Ahead of Chauvin trial, protesters rally in Minn. city
Jury selection for Derek Chauvin's trial is set to start Monday
By Nicole Norfleet and Susan Du
ST. PAUL, Minn. — About 150 people, many of them family members of Minnesotans who died during encounters with police, gathered outside of Gov. Tim Walz's St. Paul residence Saturday to demand more accountability.
Speakers said that in light of the George Floyd case, they want other cases where people died in police encounters reopened and examined.
The weekend protest kick-started what will likely be weeks of demonstrations around the trial of former Minneapolis officer Derek Chauvin, who faces murder and manslaughter charges in the Floyd's death. Jury selection in that trial is set to begin Monday.
Saturday's rally in front of the governor's residence was organized by Families Supporting Families Against Police Violence, a coalition of families that has lost loved ones during police confrontations.
The organization was founded by Toshira Garraway, whose fiance, Justin Teigen, was found dead in a recycling truck that had emptied the dumpster he had been in following a chase with St. Paul police in 2009. Garraway believes police beat Teigen and then threw him in the dumpster.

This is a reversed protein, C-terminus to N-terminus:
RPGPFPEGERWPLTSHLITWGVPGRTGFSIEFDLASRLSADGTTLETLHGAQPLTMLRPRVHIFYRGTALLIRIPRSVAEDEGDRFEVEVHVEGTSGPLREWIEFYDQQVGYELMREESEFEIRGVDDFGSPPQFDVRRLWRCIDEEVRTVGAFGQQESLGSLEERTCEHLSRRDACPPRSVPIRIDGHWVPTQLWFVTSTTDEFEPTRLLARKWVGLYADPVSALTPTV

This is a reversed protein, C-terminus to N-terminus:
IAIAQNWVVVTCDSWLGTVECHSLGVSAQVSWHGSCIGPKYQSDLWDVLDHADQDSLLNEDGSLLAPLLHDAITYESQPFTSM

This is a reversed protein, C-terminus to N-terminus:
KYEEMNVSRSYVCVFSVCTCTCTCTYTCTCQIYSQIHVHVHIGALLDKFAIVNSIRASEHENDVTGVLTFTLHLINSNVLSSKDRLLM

Garraway spoke at Saturday's rally, along with several others.
Protests & tributes in St. Paul & Minneapolis as jury selection begins in Minnesota for the trial of former Police Officer Derek Chauvin on March 8. #GeorgeFloyd #BlackLivesMatter #BLM #JusticeForGeorgeFloyd— Getty Images News (@GettyImagesNews) March 7, 2021
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Protesters also said mental health calls need to be handled differently. Paul Johnson, a friend of Travis Jordan, who was killed in Minneapolis in 2018 during a wellness check, asked, "What if you are having a bad day ... does somebody get to come and kill you?"
Amity Dimock, mother of Kobe Dimock-Heisler, 21, who died in an 2019 encounter with Brooklyn Center police, said advocates need to take advantage of the momentum in the wake of Floyd's death to push for systemic change.
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